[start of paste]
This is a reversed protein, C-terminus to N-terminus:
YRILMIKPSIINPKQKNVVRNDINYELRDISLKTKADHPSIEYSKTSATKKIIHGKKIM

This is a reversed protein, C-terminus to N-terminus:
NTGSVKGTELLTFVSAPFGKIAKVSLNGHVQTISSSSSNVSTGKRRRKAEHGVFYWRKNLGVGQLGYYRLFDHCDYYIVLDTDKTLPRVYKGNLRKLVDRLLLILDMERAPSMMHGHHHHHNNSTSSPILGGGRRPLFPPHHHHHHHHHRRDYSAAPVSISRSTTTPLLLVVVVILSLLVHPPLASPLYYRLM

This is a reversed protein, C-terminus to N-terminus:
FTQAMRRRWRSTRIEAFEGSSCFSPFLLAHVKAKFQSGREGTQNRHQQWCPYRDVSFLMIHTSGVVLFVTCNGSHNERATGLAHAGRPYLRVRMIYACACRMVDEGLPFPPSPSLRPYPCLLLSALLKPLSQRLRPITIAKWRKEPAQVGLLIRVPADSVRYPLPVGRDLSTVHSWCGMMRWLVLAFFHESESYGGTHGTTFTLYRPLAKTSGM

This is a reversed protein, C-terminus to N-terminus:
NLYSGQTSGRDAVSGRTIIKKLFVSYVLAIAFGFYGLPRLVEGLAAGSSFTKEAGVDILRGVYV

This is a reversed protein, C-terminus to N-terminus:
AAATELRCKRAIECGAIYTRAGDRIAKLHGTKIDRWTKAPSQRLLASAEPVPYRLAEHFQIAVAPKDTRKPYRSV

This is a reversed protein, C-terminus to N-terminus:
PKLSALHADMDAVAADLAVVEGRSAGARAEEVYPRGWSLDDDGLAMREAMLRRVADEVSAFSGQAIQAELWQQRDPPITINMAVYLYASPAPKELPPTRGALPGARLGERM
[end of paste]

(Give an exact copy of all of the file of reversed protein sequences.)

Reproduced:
This is a reversed protein, C-terminus to N-terminus:
YRILMIKPSIINPKQKNVVRNDINYELRDISLKTKADHPSIEYSKTSATKKIIHGKKIM

This is a reversed protein, C-terminus to N-terminus:
NTGSVKGTELLTFVSAPFGKIAKVSLNGHVQTISSSSSNVSTGKRRRKAEHGVFYWRKNLGVGQLGYYRLFDHCDYYIVLDTDKTLPRVYKGNLRKLVDRLLLILDMERAPSMMHGHHHHHNNSTSSPILGGGRRPLFPPHHHHHHHHHRRDYSAAPVSISRSTTTPLLLVVVVILSLLVHPPLASPLYYRLM

This is a reversed protein, C-terminus to N-terminus:
FTQAMRRRWRSTRIEAFEGSSCFSPFLLAHVKAKFQSGREGTQNRHQQWCPYRDVSFLMIHTSGVVLFVTCNGSHNERATGLAHAGRPYLRVRMIYACACRMVDEGLPFPPSPSLRPYPCLLLSALLKPLSQRLRPITIAKWRKEPAQVGLLIRVPADSVRYPLPVGRDLSTVHSWCGMMRWLVLAFFHESESYGGTHGTTFTLYRPLAKTSGM

This is a reversed protein, C-terminus to N-terminus:
NLYSGQTSGRDAVSGRTIIKKLFVSYVLAIAFGFYGLPRLVEGLAAGSSFTKEAGVDILRGVYV

This is a reversed protein, C-terminus to N-terminus:
AAATELRCKRAIECGAIYTRAGDRIAKLHGTKIDRWTKAPSQRLLASAEPVPYRLAEHFQIAVAPKDTRKPYRSV

This is a reversed protein, C-terminus to N-terminus:
PKLSALHADMDAVAADLAVVEGRSAGARAEEVYPRGWSLDDDGLAMREAMLRRVADEVSAFSGQAIQAELWQQRDPPITINMAVYLYASPAPKELPPTRGALPGARLGERM